gms | German Medical Science

61st Annual Meeting of the German Society of Neurosurgery (DGNC) as part of the Neurowoche 2010
Joint Meeting with the Brazilian Society of Neurosurgery on the 20 September 2010

German Society of Neurosurgery (DGNC)

21 - 25 September 2010, Mannheim

Growth factor-dependence of stem cell-like cells from malignant brain tumors

Meeting Abstract

  • Isabel Choschzick - Klinik für Neurochirurgie, Universitätsklinikum Schleswig-Holstein, Universität zu Lübeck, Deutschland
  • Alexander Bernt - Klinik für Neurochirurgie, Universitätsklinikum Schleswig-Holstein, Universität zu Lübeck, Deutschland
  • Sarah Willkomm - Klinik für Neurochirurgie, Universitätsklinikum Schleswig-Holstein, Universität zu Lübeck, Deutschland
  • Volker Tronnier - Klinik für Neurochirurgie, Universitätsklinikum Schleswig-Holstein, Universität zu Lübeck, Deutschland
  • Christina Zechel - Klinik für Neurochirurgie, Universitätsklinikum Schleswig-Holstein, Universität zu Lübeck, Deutschland

Deutsche Gesellschaft für Neurochirurgie. 61. Jahrestagung der Deutschen Gesellschaft für Neurochirurgie (DGNC) im Rahmen der Neurowoche 2010. Mannheim, 21.-25.09.2010. Düsseldorf: German Medical Science GMS Publishing House; 2010. DocV1620

DOI: 10.3205/10dgnc093, URN: urn:nbn:de:0183-10dgnc0939

Published: September 16, 2010

© 2010 Choschzick et al.
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Outline

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Objective: Malignant brain tumors are amongst the most lethal solid tumors. It has been proposed that cells with stem cell features contribute to the initiation and progression of primary malignant brain tumors and recurrent glioma. However, it remains elusive how their growth is regulated and how stem cell-like tumor cells (SClC), which constitute only a subfraction of the cells within a brain tumor, could contribute to tumor progression and relapse.

Methods: SClC-subtypes were grown in serum-free medium containing EGF (epidermal growth factor) and bFGF (basic fibroblast growth factor). We investigated the effects of growth factor withdrawal and growth factor replacement by means of BrdU ELISA. RT-PCR, western blot, and immunofluorescence analysis were additionally used to investigate the expression of receptor tyrosine kinases (RTK), peptide growth factors as well as of proliferation and differentiation markers in primary and established cultures of SClC and bulk glioma cells.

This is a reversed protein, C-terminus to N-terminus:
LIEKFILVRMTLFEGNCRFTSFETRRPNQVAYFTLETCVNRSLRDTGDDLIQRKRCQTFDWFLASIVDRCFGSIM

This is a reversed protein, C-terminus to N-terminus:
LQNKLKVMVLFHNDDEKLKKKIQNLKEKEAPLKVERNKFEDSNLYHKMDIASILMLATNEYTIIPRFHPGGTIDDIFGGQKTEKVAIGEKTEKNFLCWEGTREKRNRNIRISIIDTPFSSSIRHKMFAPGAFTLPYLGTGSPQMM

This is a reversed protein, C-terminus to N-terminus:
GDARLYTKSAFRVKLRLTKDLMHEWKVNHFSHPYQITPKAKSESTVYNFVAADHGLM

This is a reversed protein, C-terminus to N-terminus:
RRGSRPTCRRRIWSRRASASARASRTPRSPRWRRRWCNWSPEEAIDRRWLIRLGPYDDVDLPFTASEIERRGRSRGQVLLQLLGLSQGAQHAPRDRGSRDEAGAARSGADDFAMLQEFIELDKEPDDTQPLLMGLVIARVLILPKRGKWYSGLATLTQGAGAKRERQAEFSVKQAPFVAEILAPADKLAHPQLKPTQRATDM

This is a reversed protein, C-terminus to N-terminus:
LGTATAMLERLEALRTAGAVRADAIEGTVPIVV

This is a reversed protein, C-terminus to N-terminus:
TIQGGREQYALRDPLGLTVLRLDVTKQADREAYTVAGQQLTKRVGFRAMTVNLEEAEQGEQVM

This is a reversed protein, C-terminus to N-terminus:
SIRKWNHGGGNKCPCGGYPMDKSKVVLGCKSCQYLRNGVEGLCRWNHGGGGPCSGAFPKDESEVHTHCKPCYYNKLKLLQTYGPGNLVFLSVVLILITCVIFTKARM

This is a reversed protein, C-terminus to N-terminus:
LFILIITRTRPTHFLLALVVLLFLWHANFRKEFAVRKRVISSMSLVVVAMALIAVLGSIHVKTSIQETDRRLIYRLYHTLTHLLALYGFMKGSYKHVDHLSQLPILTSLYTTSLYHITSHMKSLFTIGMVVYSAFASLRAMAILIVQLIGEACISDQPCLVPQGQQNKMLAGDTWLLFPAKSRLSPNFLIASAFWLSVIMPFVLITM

Results: All brain tumor biopsies harboured SClC, which self-renewed in vitro. These cells exhibited a substantial heterogeneity with respect to morphology, proliferation rate, growth modus and the expression of markers and stemness factors. Therefore, we refer to these cells as SClC-subtypes. Both, bulk glioma cells and SClC-subtypes coexpressed several RTKs, including members of the HER-family (human EGF receptors), as well as receptors for PDGF (platelet-derived growth factor), FGF and SCF (stem cell factor), respectively. Except for SCF and the SCF receptor c-kit, RTK expression appeared unrelated to the cell type, tumor type, and the WHO grade of the original tumor. Withdrawal of either EGF, bFGF, or both growth factors did not abrogate growth. The response of the SClC cell lines to growth factor withdrawal was specific for individual cell lines rather than certain SClC-subtypes. I.e., the requirement of EGF or bFGF for growth differed largely, and PDGF AB mediated a cell line-specific growth reduction. In keeping with this, growth factor withdrawal did not interfere with self-renewal, and neural differentiation did not reach above the individual cell line-specific spontaneous rates.

Conclusions: Our data indicate that the SClCs within malignant human gliomas are largely independent of the exogenous growth factor supply. Moreover, the growth of bulk glioma cells and SClC can function via autocrine mechanisms and the various cell populations within these tumors may cross-talk via paracrine mechanisms.